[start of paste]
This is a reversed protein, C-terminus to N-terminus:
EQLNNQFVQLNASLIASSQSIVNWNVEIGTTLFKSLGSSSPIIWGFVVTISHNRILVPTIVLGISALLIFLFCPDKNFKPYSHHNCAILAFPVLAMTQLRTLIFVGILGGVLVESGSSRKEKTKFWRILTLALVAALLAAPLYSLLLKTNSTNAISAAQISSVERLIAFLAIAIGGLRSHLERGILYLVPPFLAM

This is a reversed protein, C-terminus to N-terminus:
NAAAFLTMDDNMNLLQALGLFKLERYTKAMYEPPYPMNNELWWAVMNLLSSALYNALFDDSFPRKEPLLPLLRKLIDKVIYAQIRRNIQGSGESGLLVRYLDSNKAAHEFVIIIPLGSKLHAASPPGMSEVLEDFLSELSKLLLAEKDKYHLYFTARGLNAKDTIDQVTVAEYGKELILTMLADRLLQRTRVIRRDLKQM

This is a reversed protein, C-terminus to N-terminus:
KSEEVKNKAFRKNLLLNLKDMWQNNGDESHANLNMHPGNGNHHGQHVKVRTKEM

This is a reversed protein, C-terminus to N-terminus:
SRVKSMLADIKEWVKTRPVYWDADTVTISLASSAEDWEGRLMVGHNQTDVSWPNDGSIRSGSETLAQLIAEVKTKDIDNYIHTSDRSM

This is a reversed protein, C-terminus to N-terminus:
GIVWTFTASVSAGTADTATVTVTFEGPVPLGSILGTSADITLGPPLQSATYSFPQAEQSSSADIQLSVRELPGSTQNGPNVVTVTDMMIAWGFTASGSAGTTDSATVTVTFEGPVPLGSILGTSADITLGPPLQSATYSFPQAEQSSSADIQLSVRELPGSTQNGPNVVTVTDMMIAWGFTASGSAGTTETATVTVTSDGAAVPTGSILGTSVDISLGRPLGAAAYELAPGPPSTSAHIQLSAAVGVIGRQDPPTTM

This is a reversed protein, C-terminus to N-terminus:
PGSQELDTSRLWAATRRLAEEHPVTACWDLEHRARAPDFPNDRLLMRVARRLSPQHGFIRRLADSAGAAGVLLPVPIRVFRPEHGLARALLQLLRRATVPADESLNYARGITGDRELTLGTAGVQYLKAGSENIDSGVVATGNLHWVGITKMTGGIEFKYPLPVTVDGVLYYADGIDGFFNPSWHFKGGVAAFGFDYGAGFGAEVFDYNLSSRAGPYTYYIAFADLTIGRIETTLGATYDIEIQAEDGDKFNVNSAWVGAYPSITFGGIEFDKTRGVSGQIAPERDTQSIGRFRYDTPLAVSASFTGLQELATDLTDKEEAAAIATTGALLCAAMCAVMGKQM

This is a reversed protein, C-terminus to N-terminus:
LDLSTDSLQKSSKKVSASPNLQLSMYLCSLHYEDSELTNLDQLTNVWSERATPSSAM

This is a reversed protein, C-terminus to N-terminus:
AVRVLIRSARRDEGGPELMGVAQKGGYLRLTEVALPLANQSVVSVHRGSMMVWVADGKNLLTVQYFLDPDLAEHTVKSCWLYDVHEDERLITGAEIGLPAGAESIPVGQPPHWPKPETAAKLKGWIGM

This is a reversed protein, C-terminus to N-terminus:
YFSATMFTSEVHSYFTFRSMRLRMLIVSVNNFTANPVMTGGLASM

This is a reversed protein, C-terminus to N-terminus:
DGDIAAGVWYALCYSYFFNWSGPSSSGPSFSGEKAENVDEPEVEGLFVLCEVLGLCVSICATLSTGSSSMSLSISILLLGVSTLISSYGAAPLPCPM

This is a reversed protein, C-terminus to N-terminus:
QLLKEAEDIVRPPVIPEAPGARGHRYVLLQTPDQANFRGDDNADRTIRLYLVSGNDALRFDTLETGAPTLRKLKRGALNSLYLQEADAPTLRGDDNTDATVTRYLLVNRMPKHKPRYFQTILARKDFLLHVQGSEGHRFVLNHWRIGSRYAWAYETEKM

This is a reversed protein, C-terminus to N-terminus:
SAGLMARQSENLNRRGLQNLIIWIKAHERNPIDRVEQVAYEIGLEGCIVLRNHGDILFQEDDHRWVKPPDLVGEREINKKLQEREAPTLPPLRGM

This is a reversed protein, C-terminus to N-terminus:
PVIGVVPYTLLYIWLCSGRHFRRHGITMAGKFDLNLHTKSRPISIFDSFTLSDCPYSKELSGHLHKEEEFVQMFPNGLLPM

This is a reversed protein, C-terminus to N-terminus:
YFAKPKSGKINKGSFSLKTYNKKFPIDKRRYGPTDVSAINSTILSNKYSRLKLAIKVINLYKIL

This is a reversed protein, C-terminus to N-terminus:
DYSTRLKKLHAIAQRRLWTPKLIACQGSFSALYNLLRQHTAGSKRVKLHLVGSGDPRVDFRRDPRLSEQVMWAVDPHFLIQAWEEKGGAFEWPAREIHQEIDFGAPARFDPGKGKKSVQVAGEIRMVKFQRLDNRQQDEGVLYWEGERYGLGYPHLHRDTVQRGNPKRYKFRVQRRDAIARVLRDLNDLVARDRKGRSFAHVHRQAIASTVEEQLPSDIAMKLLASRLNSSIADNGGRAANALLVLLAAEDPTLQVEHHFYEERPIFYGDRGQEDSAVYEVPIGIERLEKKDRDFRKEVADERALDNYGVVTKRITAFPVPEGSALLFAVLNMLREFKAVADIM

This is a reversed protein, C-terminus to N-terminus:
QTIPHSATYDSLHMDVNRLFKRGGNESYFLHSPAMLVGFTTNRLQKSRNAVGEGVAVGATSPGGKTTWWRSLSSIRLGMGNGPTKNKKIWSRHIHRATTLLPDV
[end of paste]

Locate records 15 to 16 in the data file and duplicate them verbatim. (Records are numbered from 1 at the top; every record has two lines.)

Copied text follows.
This is a reversed protein, C-terminus to N-terminus:
DYSTRLKKLHAIAQRRLWTPKLIACQGSFSALYNLLRQHTAGSKRVKLHLVGSGDPRVDFRRDPRLSEQVMWAVDPHFLIQAWEEKGGAFEWPAREIHQEIDFGAPARFDPGKGKKSVQVAGEIRMVKFQRLDNRQQDEGVLYWEGERYGLGYPHLHRDTVQRGNPKRYKFRVQRRDAIARVLRDLNDLVARDRKGRSFAHVHRQAIASTVEEQLPSDIAMKLLASRLNSSIADNGGRAANALLVLLAAEDPTLQVEHHFYEERPIFYGDRGQEDSAVYEVPIGIERLEKKDRDFRKEVADERALDNYGVVTKRITAFPVPEGSALLFAVLNMLREFKAVADIM

This is a reversed protein, C-terminus to N-terminus:
QTIPHSATYDSLHMDVNRLFKRGGNESYFLHSPAMLVGFTTNRLQKSRNAVGEGVAVGATSPGGKTTWWRSLSSIRLGMGNGPTKNKKIWSRHIHRATTLLPDV